Along the coast is Borth, and on the beach there, "between the Dovey and Aberystwith," may have been that Weir of Gwyddno, of which we read in the first chapter. There, you will remember, the unfortunate youth Elphin found a leathern bag with a child inside, who told him that he would be to him "in the days of his distress better than any three hundred salmon." And you shall hear now how, on one occasion alone, Taliesin, the child-bard, was as good as his word.

Elphin had been made prisoner by the cruel King Maelgwn, who cast him into a dungeon, barred by thirteen locked doors. After some attempts had been made in vain to win his freedom, Taliesin bade Elphin wager the King that he had a horse both better and swifter than the King's horses. The King accepted the challenge, promised him his freedom if he should win the race, and fixed day, and time, and place for the trial of the steeds.

When all was ready, the King went thither with all his Court and four and twenty of his swiftest horses; while Elphin could only muster a sorry nag ridden by a barefoot boy.

The course was marked out and the horses placed ready, when Taliesin came running with twenty-four sprigs of holly, burnt black, in his hand, and he bade the barefoot boy place the twigs in his belt. Then, as he did so, he whispered and bade him let all the King's horses get before him, and as each overtook him, to strike the horse with a holly-twig over the crupper, and then let that twig fall, and then to take another twig and do the same to every one of the horses as he was overtaken by each.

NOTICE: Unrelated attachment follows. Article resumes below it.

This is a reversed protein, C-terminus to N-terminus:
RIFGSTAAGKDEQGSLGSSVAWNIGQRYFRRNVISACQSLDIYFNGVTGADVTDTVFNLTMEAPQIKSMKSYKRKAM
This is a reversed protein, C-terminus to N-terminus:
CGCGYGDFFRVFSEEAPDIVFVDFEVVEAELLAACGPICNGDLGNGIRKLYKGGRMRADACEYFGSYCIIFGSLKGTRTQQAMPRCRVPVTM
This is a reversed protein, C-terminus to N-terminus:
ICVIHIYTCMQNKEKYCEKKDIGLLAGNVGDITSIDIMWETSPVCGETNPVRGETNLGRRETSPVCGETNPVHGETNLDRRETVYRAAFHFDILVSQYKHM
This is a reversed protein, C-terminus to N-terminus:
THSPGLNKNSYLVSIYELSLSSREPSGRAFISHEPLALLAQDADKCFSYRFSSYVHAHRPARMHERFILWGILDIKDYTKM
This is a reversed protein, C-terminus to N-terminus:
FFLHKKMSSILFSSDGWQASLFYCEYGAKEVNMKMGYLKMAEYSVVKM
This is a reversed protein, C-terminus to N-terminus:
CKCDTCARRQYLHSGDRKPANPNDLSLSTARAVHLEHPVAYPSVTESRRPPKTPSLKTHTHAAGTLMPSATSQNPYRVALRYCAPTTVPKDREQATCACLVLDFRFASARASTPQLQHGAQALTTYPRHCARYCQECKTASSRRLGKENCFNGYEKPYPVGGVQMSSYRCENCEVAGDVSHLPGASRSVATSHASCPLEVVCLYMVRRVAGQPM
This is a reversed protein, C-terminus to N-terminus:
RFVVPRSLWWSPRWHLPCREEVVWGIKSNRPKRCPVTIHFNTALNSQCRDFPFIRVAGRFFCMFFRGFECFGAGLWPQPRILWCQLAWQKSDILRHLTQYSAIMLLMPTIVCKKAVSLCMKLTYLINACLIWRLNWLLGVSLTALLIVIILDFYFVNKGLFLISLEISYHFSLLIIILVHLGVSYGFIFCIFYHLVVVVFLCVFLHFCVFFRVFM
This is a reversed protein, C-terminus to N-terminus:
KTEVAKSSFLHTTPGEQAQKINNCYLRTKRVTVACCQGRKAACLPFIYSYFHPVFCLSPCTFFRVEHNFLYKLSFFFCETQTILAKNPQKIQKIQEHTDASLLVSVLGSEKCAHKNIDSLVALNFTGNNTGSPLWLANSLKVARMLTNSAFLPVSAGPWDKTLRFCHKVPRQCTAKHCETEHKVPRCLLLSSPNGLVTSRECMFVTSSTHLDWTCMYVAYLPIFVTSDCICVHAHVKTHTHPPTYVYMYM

He also told the boy to watch carefully when his own horse should stumble, and to throw down his cap on the spot.

All this was done, and every one of the King's horses, when he was struck by the holly-twig, began to lag behind, so that the horse of Elphin, ridden by the barelegged boy, won the race with ease.

So the King was forced to release Elphin, and when this was done, Taliesin took his master to the spot where his horse had stumbled, and bade work­men dig a hole there, and when they had dug deep enough they found a cauldron full of gold. Then said Taliesin:

"Elphin, take thou this as a reward for having taken me out of the weir, and reared me from that time until now." So Elphin went home a rich man to his father.